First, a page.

श्रुतिस्मृतिपुराणानाम् आलयं करुणालयम् । नमामि भगवद्पादशङ्करं लोकशङ्करम् ॥
śrutismṛtipurāṇānām ālayaṃ karuṇālayam | namāmi bhagavadpādaśaṅkaraṃ lokaśaṅkaram ||

Bhagavan Sri Adi Sankara

An exquisite thinker, a brilliant intellect, a personality scintillating with the vision of Truth, a heart throbbing with industrious faith and ardent desire to save the nation, sweetly emotional and relentlessly logical, in Sankara the Upanishads discovered the fittest Spiritual General.

Swami Chinmayananda on Sri Adi Sankara

The Seeker

Sri Sankara was born in the 8th Century CE in the southern Indian state of Kerala in a devout Namboodiri family to Aryamba and Sivaguru. A prodigy who completed the Vedic studies very quickly, Sri Sankara was inclined to monasticism very early in life. A popular story recounts how when He was caught by a crocodile while bathing in the His insistence on being given permission to renounce the world and thus be saved forced His mother to approve. Thus freed from all clutches and promising His mother of returning at the appropriate time, Sri Sankara left home at the tender age of eight in search of a Guru to understand the deeper layers of scriptural knowledge. Reaching the ashram and surrendering at the lotus feet of Sri Govindabhagavadpada on the banks of River Narmada, Sri Sankara was then initiated into the Vedantic tradition and instructed on the subtlest truths of Vedantic philosophy.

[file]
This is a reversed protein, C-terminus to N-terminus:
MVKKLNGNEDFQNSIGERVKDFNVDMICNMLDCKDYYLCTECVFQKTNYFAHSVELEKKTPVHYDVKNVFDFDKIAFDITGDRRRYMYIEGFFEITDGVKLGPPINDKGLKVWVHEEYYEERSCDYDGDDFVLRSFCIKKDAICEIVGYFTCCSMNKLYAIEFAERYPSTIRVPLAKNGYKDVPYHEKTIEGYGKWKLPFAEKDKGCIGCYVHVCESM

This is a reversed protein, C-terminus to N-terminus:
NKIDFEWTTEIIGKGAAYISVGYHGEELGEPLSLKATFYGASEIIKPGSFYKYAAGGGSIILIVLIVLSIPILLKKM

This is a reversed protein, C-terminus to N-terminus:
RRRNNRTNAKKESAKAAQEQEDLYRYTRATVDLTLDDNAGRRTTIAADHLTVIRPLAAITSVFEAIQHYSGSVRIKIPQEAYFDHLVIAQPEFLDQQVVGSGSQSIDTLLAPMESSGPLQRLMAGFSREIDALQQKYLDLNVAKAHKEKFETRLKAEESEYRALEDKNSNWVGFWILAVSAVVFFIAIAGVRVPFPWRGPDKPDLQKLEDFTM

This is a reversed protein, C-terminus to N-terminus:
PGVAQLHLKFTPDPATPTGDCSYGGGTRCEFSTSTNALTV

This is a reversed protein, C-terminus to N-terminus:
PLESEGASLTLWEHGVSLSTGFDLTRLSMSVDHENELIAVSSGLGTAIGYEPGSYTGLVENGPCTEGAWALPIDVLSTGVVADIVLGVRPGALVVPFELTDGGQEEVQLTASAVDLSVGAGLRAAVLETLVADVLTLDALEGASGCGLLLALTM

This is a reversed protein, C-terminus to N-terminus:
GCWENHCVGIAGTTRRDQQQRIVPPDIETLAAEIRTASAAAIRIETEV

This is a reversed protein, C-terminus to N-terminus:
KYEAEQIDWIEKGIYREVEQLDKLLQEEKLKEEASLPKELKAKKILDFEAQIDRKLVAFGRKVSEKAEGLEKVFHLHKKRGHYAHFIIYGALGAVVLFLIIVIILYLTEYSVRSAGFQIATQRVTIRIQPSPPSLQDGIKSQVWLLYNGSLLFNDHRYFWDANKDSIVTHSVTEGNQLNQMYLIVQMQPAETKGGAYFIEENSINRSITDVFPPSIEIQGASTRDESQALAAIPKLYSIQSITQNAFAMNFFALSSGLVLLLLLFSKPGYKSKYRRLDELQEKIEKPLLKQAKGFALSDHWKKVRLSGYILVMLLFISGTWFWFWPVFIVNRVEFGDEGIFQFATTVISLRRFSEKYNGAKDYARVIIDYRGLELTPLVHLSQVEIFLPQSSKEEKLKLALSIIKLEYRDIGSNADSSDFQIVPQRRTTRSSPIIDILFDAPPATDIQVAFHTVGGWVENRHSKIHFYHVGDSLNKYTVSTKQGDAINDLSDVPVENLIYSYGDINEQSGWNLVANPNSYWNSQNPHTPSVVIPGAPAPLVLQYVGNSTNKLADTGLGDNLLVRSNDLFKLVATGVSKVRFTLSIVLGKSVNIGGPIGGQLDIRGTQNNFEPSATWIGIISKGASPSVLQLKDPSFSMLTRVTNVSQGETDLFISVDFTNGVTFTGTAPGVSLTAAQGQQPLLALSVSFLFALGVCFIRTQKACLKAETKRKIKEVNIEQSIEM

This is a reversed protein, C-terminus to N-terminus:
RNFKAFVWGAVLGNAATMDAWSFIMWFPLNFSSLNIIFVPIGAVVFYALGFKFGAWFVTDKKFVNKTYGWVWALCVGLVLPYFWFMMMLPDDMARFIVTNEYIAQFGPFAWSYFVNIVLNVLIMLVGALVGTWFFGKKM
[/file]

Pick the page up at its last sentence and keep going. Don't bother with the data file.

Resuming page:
Thereafter, upon the instruction of His Guru, Sri Sankara composed lucid commentaries on all the major Upanisads, the Bhagavad Gita and the Brahmasutras (collectively known as prasthanatrayi containing the essence of Vedantic thought) and some other works.

The Missionary

Only sixteen years of age, Sri Sankara set-out to spread the truth of the scriptures and with a missionary zeal, sought to revive and re-establish the purity of Sanatana Dharma and the glorious Hindu thought tradition. Travelling across India and establishing the supremacy of Advaitic philosophy over other schools of thought through debates, Sri Sankara soon had many disciples, the four prominent being Padmapadacharya, Sureshvaracharya, Totakacharya and Hastamalaka who would play an important role in furthering the work started. With their assistance, Sri Sankara established the four Amnaya Mutts or centres of Vedantic learning in the four corners of the land under their leadership (in Puri, Sringeri, Dwaraka and Badrinath each focussing on one of the Vedas, namely Rig, Yajur, Sama and Atharvana Veda respectively). Sri Sankara also composed numerous philosophical texts and devotional hymns, visited many holy shrines, revived and established many temples and defined best practices in ritualistic worship, thus rendering a service to Sanatana Dharma unparalleled in history.

After ascending the Sarvajña Peetam (Throne of Omniscience) at the temple of Goddess Sarada in Kashmir, Sri Sankara, considered to be an incarnation of Lord Shiva left his mortal body at Kedar at 32 years of age. In a short span, the compassionate genius of Sri Sankara had vouchsafed the life of Sanatana Dharma, which owing to His grace continues to be followed by the majority of Hindus in India and across the world.